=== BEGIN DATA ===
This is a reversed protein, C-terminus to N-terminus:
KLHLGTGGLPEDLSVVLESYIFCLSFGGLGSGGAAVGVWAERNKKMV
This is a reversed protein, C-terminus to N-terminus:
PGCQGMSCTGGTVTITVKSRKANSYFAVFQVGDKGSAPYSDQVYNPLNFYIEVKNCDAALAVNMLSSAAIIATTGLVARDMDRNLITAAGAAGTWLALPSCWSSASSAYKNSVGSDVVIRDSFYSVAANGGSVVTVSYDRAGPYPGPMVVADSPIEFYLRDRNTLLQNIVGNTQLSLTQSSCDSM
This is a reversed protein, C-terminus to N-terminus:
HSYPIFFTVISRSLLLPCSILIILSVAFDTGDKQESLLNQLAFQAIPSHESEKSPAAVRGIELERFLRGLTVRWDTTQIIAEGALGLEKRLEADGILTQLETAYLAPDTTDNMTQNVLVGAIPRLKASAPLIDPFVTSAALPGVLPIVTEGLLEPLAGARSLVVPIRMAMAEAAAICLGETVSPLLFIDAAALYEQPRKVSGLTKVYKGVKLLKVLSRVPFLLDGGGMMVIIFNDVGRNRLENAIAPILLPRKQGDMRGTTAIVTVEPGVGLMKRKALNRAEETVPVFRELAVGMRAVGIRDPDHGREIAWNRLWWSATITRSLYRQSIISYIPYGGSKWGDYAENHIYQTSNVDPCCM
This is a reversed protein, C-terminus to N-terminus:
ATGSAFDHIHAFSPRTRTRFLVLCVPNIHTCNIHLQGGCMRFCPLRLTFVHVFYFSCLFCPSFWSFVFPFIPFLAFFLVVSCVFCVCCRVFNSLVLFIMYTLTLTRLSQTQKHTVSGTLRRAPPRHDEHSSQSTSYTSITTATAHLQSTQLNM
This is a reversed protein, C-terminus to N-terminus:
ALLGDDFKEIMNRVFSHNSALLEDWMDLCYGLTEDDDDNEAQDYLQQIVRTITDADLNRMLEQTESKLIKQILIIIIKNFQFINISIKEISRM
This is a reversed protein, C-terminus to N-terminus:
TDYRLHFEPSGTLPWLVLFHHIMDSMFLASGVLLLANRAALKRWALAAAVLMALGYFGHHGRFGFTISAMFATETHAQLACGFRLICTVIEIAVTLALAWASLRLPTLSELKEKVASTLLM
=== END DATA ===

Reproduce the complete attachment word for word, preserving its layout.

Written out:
This is a reversed protein, C-terminus to N-terminus:
KLHLGTGGLPEDLSVVLESYIFCLSFGGLGSGGAAVGVWAERNKKMV
This is a reversed protein, C-terminus to N-terminus:
PGCQGMSCTGGTVTITVKSRKANSYFAVFQVGDKGSAPYSDQVYNPLNFYIEVKNCDAALAVNMLSSAAIIATTGLVARDMDRNLITAAGAAGTWLALPSCWSSASSAYKNSVGSDVVIRDSFYSVAANGGSVVTVSYDRAGPYPGPMVVADSPIEFYLRDRNTLLQNIVGNTQLSLTQSSCDSM
This is a reversed protein, C-terminus to N-terminus:
HSYPIFFTVISRSLLLPCSILIILSVAFDTGDKQESLLNQLAFQAIPSHESEKSPAAVRGIELERFLRGLTVRWDTTQIIAEGALGLEKRLEADGILTQLETAYLAPDTTDNMTQNVLVGAIPRLKASAPLIDPFVTSAALPGVLPIVTEGLLEPLAGARSLVVPIRMAMAEAAAICLGETVSPLLFIDAAALYEQPRKVSGLTKVYKGVKLLKVLSRVPFLLDGGGMMVIIFNDVGRNRLENAIAPILLPRKQGDMRGTTAIVTVEPGVGLMKRKALNRAEETVPVFRELAVGMRAVGIRDPDHGREIAWNRLWWSATITRSLYRQSIISYIPYGGSKWGDYAENHIYQTSNVDPCCM
This is a reversed protein, C-terminus to N-terminus:
ATGSAFDHIHAFSPRTRTRFLVLCVPNIHTCNIHLQGGCMRFCPLRLTFVHVFYFSCLFCPSFWSFVFPFIPFLAFFLVVSCVFCVCCRVFNSLVLFIMYTLTLTRLSQTQKHTVSGTLRRAPPRHDEHSSQSTSYTSITTATAHLQSTQLNM
This is a reversed protein, C-terminus to N-terminus:
ALLGDDFKEIMNRVFSHNSALLEDWMDLCYGLTEDDDDNEAQDYLQQIVRTITDADLNRMLEQTESKLIKQILIIIIKNFQFINISIKEISRM
This is a reversed protein, C-terminus to N-terminus:
TDYRLHFEPSGTLPWLVLFHHIMDSMFLASGVLLLANRAALKRWALAAAVLMALGYFGHHGRFGFTISAMFATETHAQLACGFRLICTVIEIAVTLALAWASLRLPTLSELKEKVASTLLM